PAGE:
Why did Mary need Christ?

I am talking to someone who I think is very close to converting to Catholicism. He is hung up on Mary being without sin. I told him that Mary needed Christ as well, just like the rest of us, but I am unable to explain exactly why. What can I say?

Well without Christ she wouldn’t be “saved!”

She wouldn’t have been asked by the Angel to bear the God-child, she wouldn’t have said “Yes,” She wouldn’t have brought Him up, or seen Him crucified. And, there would have been no Resurrection.

Simply put, we know that all that exists came into being through Christ (John 1:1-3). Thus, Jesus conceived of and created His own mother for the express purpose of giving Him His human flesh. No one else had ever been, or will ever be chosen for such a divine purpose.

Here is an insightful YouTube video that explains Mary’s role using some amazing scriptural verses - and just plain logic: youtube.com/watch?v=kUdYeYy3NQA&list=FLwzpBRhLKzV2z0BRTIai1sA&index=1&feature=plpp_video

Funny how this was asked at the same time a Scotus thread started. I highly suggest you watch this 10 minute video I suggested in the Scotus thread, catholic.org/video/watch.php?v=1886 as you’ll get your answer.

From this article on Duns Scotus in Wikipedia:

Perhaps the most influential point of Duns Scotus’ theology was his defense of the Immaculate Conception of Mary. At the time, there was a great deal of argument about the subject. The general opinion was that it was appropriate, but it could not be seen how to resolve the problem that only with Christ’s death would the stain of original sin be removed. The great philosophers and theologians of the West were divided on the subject (indeed, it appears that even Thomas Aquinas sided with those who denied the doctrine, though some Thomists dispute this). The feast day had existed in the East since the seventh century and had been introduced in several dioceses in the West as well, even though the philosophical basis was lacking. Citing Anselm of Canterbury’s principle, “potuit, decuit, ergo fecit” (God could do it, it was appropriate, therefore he did it), Duns Scotus devised the following argument: Mary was in need of redemption like all other human beings, but through the merits of Jesus’ crucifixion, given in advance, she was conceived without the stain of original sin. God could have brought it about (1) that she was never in original sin, (2) she was in sin only for an instant, (3) she was in sin for a period of time, being purged at the last instant. Whatever of these was more excellent should probably be attributed to Mary.[7] This apparently careful statement provoked a storm of opposition at Paris, and suggested the line ‘fired France for Mary without spot’ in the famous poem “Duns Scotus’s Oxford,” by Gerard Manley Hopkins.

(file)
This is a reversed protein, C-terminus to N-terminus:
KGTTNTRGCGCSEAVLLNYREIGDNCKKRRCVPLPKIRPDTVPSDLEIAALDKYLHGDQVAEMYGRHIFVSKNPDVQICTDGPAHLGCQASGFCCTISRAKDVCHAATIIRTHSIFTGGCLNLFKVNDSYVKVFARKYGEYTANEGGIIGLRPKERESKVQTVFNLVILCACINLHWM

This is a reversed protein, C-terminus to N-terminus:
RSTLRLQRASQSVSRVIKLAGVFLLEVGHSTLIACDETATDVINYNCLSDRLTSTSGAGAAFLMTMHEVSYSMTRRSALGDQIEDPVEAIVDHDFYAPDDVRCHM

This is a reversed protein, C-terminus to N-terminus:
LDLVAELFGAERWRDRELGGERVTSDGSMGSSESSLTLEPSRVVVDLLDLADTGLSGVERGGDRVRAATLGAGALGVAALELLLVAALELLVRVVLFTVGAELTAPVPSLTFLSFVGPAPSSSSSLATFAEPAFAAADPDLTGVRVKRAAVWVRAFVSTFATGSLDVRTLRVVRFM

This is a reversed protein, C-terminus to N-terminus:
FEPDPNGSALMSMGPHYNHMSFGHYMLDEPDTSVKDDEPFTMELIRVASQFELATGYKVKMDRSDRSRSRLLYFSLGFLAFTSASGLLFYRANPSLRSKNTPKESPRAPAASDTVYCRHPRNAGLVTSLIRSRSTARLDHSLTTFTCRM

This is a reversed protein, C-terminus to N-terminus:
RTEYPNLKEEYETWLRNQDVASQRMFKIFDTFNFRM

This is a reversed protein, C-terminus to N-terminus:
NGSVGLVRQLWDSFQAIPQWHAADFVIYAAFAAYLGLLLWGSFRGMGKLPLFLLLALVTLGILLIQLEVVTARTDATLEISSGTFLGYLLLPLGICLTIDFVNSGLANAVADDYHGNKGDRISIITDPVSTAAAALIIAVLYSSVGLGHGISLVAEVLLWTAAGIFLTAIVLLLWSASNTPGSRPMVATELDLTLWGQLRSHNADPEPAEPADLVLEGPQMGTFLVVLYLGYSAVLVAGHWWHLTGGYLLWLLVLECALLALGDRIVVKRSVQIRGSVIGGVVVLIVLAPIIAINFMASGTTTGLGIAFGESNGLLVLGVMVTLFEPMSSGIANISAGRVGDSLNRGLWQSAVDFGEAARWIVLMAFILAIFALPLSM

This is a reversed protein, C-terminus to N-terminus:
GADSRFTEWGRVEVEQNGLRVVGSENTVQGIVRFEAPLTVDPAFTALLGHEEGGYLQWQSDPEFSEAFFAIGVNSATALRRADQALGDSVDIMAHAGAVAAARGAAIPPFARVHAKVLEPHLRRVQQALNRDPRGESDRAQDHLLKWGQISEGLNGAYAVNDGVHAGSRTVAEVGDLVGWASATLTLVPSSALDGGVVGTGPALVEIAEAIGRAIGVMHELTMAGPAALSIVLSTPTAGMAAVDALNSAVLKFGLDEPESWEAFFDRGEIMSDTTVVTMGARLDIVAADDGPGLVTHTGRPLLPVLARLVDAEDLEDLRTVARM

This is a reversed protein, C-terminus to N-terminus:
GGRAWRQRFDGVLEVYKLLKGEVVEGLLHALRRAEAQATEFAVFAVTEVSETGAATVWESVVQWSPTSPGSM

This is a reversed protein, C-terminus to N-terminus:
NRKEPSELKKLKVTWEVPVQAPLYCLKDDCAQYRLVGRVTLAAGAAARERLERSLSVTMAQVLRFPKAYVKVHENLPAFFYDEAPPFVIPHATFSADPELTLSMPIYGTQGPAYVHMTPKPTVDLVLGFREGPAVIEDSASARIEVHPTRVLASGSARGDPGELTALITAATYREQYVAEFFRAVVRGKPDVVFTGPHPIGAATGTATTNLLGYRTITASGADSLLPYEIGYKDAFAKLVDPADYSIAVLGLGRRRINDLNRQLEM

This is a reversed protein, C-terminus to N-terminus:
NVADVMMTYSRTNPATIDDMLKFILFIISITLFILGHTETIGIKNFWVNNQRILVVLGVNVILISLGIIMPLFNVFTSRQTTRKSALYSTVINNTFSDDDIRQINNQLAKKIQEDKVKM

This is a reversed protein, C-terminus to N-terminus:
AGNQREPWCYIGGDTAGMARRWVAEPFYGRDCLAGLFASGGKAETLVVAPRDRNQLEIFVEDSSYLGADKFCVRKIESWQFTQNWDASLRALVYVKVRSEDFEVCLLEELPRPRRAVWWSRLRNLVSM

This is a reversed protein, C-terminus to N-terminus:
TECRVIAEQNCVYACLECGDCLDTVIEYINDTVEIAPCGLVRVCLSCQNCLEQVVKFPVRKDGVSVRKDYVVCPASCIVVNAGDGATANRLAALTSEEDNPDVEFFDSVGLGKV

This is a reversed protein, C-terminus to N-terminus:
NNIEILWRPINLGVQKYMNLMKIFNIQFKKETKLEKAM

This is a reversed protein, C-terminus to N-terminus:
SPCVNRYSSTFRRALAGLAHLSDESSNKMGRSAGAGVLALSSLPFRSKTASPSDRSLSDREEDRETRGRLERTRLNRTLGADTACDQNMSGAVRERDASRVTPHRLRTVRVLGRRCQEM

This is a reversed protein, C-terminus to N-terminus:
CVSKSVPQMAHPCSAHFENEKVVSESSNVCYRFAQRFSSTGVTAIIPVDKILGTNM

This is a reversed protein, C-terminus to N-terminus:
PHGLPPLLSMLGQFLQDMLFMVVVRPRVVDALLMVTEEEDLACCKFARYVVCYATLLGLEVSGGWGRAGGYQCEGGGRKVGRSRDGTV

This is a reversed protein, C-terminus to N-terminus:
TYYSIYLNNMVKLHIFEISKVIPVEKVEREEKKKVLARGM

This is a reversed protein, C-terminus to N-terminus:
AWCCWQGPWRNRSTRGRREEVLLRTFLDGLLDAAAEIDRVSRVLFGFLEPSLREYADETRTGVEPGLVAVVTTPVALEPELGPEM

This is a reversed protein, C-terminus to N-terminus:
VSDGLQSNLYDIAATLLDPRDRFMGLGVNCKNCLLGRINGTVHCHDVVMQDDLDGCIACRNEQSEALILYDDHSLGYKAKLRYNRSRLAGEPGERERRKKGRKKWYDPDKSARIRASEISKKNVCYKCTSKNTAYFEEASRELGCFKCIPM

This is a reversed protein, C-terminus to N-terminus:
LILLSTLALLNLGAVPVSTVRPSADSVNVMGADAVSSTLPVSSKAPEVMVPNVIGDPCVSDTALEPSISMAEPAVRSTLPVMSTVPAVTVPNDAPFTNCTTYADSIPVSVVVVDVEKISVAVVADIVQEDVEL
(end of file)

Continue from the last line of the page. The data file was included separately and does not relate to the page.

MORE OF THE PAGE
This argument appears in Pope Pius IX’s declaration of the dogma of the Immaculate Conception.

From Ineffabilis Deus, issued by Pope Pius IX on December 8, 1854:

“We declare, pronounce, and define that the doctrine which holds that the most Blessed Virgin Mary, in the first instance of her conception, by a singular grace and privilege granted by Almighty God, in view of the merits of Jesus Christ, the Savior of the human race, was preserved free from all stain of original sin, is a doctrine revealed by God and therefore to be believed firmly and constantly by all the faithful.”

Both sinner and saint attain eternal life thro belief in Jesus: